three researchers with internet of things devices

GTRI Working to Standardize Communications for the Internet of Things


The fast-growing Internet of Things (IoT) consists of millions of sensing devices in buildings, vehicles and elsewhere that deliver reams of data online. Yet this far-flung phenomenon involves so many different kinds of data, sources and communication modes that its myriad information streams can be onerous to acquire and process.

Researchers at the Georgia Tech Research Institute (GTRI) have developed a flexible, generic data-fusion software that simplifies interacting with sensor networks. Known as FUSE, it provides a framework to standardize the diverse IoT world. Its application programming interface (API) lets users capture, store, annotate and transform any data coming from Internet-connected sources.

“The Internet of Things has always been something of a Tower of Babel, because it gathers data from everywhere – from the latest smart-building microcontrollers and driver-assist vehicles to legacy sensors installed for years,” said Heyward Adams, a GTRI research scientist who is leading the FUSE project. “Traditionally, people wanting to utilize IoT information have had to examine the attributes of each individual sensor and then write custom software on an ad-hoc basis to handle it.”

Before FUSE, Adams said, a typical IoT task could require several manual steps. For example, users would acquire data from the Internet by manually finding and setting up the proper communication protocols. Then each data value would have to be assigned to a supporting database. Finally, the user would need to process the data, via approaches such as arithmetic manipulation or statistical evaluation, before it could be fed into a decision algorithm.

“FUSE lets us take a task that used to involve a week or two, and complete it in 10 or 15 minutes,” he said. “It provides a standard way of communicating in the unstandardized world of IoT.”

Adams explained that the technical challenges in creating an Internet of Things framework include not just receiving and transmitting sensor data that use different communication protocols and modalities, but also digesting and processing a variety of data encodings and formats. One particular challenge involves dealing with timing differences between incoming data sources.

To build their framework, the GTRI team developed advanced algorithms for handling the many different source types, communication modes and data types coming in over the internet. They also devised methods for managing interactions among data sources that use varying and unpredictable data rates.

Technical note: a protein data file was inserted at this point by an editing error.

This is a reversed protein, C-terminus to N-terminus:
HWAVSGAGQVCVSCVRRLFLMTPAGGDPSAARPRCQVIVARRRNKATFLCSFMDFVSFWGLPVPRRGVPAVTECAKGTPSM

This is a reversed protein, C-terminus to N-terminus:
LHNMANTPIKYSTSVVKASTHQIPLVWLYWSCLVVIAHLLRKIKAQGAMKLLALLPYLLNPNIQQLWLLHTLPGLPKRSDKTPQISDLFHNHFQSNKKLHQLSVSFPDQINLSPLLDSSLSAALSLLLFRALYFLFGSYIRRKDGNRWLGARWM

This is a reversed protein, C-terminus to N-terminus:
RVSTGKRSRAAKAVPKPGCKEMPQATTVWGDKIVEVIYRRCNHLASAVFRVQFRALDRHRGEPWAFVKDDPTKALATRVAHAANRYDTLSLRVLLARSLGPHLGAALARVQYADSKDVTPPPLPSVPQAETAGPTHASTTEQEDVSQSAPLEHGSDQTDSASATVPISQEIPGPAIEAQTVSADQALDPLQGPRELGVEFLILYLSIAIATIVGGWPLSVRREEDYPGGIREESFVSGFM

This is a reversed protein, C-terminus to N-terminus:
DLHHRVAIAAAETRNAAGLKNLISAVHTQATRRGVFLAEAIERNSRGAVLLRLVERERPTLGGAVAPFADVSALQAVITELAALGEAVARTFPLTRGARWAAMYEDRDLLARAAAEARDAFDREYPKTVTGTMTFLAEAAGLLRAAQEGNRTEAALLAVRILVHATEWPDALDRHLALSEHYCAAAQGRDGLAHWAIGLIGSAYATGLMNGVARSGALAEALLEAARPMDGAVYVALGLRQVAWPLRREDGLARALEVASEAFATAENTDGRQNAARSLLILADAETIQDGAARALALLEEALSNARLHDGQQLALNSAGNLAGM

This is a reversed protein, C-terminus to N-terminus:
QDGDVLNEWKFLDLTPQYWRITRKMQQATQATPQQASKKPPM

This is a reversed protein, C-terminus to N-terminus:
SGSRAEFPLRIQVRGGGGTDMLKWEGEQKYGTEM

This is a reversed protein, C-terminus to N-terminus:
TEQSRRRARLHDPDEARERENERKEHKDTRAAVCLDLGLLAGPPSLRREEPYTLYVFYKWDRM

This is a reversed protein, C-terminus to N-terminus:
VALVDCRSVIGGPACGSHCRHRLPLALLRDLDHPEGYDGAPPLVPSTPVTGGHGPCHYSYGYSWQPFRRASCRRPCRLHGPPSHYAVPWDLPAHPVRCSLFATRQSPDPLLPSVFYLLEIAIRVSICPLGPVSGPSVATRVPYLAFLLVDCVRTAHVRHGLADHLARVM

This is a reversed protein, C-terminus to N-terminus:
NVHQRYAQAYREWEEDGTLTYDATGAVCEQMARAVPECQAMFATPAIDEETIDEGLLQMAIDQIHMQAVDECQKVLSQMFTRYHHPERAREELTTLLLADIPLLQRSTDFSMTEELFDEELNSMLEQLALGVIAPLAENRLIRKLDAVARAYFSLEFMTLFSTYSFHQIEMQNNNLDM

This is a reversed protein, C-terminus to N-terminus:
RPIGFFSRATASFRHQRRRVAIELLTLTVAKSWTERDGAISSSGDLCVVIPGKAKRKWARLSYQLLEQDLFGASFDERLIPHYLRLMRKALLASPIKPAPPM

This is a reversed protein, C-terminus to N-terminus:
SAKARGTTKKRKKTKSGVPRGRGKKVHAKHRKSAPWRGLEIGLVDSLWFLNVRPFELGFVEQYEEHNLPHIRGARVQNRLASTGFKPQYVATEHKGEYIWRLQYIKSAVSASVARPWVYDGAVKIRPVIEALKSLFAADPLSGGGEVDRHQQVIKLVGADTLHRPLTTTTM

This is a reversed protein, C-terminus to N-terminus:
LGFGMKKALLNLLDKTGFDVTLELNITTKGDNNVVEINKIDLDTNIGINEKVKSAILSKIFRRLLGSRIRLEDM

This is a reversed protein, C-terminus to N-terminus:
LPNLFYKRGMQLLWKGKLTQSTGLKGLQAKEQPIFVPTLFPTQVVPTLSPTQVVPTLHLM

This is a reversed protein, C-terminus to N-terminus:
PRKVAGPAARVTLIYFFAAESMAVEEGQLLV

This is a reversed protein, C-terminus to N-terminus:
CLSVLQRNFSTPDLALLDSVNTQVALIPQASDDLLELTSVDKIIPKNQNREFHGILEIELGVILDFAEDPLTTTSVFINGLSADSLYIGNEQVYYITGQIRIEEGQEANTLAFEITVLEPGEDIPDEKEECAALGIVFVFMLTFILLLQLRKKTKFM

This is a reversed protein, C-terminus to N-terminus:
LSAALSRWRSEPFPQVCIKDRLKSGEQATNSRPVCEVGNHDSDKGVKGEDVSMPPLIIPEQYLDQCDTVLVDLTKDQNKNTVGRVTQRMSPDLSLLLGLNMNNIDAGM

The result was FUSE, with capabilities that include: 

  • Providing users with online forms that let them define the sources they need in the form of “domains” – abstract descriptions of how the targeted data interrelate; 
  • Gathering incoming raw data according to user specifications and mapping them into the specified domains. The data can then be transformed and manipulated using “tasks,” which are user-defined JavaScript functions or legacy software that run inside the FUSE service;
  • Displaying the processed data to users on-screen via an interactive data visualization, exploration and analysis dashboard that supports most data types including numeric, logical, and text data. Users can also devise their own custom dashboards or other interfaces.

FUSE makes extensive use of the generic representational state transfer (REST) data capability. Referred to as RESTful, this widely used Internet standard supports the framework’s ability to receive and transmit divergent data streams.

The FUSE framework is designed to be massively distributable. Using load-balancing techniques, the service can spread IOT workloads across entire computer clusters.  Moreover, FUSE can also operate on small and inexpensive microcontrollers of the type increasingly found in buildings and vehicles performing a variety of smart sensing tasks. 

The development team has built a transform layer into FUSE that allows the framework to connect to legacy sensors, allowing integration of older devices that utilize diverse hardware and software designs. FUSE currently employs the open-source MongoDB program as its storage database, but GTRI researchers are developing adapters that let the service plug into common databases such as Oracle, MySQL and Microsoft SQL.

“One of the advantages of FUSE is that it can be broken up and distributed to accommodate any sensor and server architecture,” Adams said. “So it can grow and change as a business, facility or campus changes over time.”


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